From spectacular "Blue Flag" beaches to bleak but mesmerizing bogland, Mayo musters up one wow moment after another. 

County Mayo is considered one of Ireland’s must-see destinations and with good reason. It has all of the things that make the island of Ireland special: cozy and inviting towns and villages, historical sites that are rich with stories and heritage, and of course, stunning, sprawling landscapes that are fit for a postcard.


Tourism Ireland

Tourism Ireland

Framed by the Ox and Nephin Beg Mountains, Ballina was founded in its present incarnation by Lord Tyrawley in 1723. A settlement existed on the banks of the River Moy long before this, however - a fact that echoes other hidden depths awaiting discovery around the town. Ballina has three heritage trails, red (3km), blue (3km), and yellow (3km) routes, all of which take about 90 minutes to walk.

The blue route centers on Belleek Manor, built by the Knox-Gore family in the 1830s and now a hotel, and the Ice House, a design hotel cascading down the Moy riverbank. It was originally built in 1859 to freeze and pack salmon for export. At the north end of Ballina, you’ll also find the derelict old hull of the Creteboom, a concrete tugboat built in response to the shortage of steel in World War I.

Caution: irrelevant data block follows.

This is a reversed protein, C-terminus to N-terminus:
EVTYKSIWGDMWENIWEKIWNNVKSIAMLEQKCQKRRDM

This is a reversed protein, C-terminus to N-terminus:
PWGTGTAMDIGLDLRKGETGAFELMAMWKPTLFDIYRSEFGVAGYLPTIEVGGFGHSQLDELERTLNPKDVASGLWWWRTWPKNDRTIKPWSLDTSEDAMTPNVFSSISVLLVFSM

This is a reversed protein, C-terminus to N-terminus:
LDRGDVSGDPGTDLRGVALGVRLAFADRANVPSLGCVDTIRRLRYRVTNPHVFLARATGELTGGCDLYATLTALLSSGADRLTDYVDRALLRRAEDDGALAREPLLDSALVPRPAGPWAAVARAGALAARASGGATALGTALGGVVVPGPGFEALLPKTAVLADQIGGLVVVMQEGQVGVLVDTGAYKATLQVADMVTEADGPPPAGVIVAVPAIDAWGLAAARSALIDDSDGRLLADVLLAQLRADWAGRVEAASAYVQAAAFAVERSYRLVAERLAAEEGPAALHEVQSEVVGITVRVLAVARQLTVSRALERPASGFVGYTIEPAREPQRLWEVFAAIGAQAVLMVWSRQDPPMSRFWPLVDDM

Brought to the estuary in 1937, it has remained a curiosity to this day. The yellow route ranges southwest of the town to sites including a large, famine-era workhouse, the Methodist church, and Ballina Dolmen. Dating from around 2,000 BC, the dolmen is reputed to be the burial place of the Four Maols, a band of brothers who murdered a bishop in the 7th century and were hanged at Ardnaree for their crime. Ballina’s red route explores the town center, crisscrossing the Moy as it passes the old provincial bank, St Muredach’s Cathedral, and the remains of an Augustinian abbey.

The Humbert Monument, erected in 1898 to commemorate the 100th anniversary of the French landing at Killala Bay, was unveiled by Maud Gonne - who went on to pour water over another speaker's head. Ballina’s main streets slope down to the River Moy, and in season, you’ll often see anglers on its bridges. An annual salmon festival is held in July and, from a distance, the Salmon Weir Bridge seems to trace the curve of a fishing rod.


Ireland's Content Pool

Ireland's Content Pool

Few places combine natural beauty, 18th-century elegance, and incredible outdoor activities quite like Westport. Located along the Wild Atlantic Way in a rugged corner of County Mayo, this genteel town is the kind of destination that serves up such a myriad array of activities that it’s hard to know where to start… Should you cycle to the wild Atlantic island of Achill along the Great Western Greenway? Snorkel along an intriguing trail off the stunning Old Head beach? Hike up Croagh Patrick in the footsteps of Ireland’s patron saint? Or simply settle down beside the fire in a traditional pub with some cracking tunes and a pint?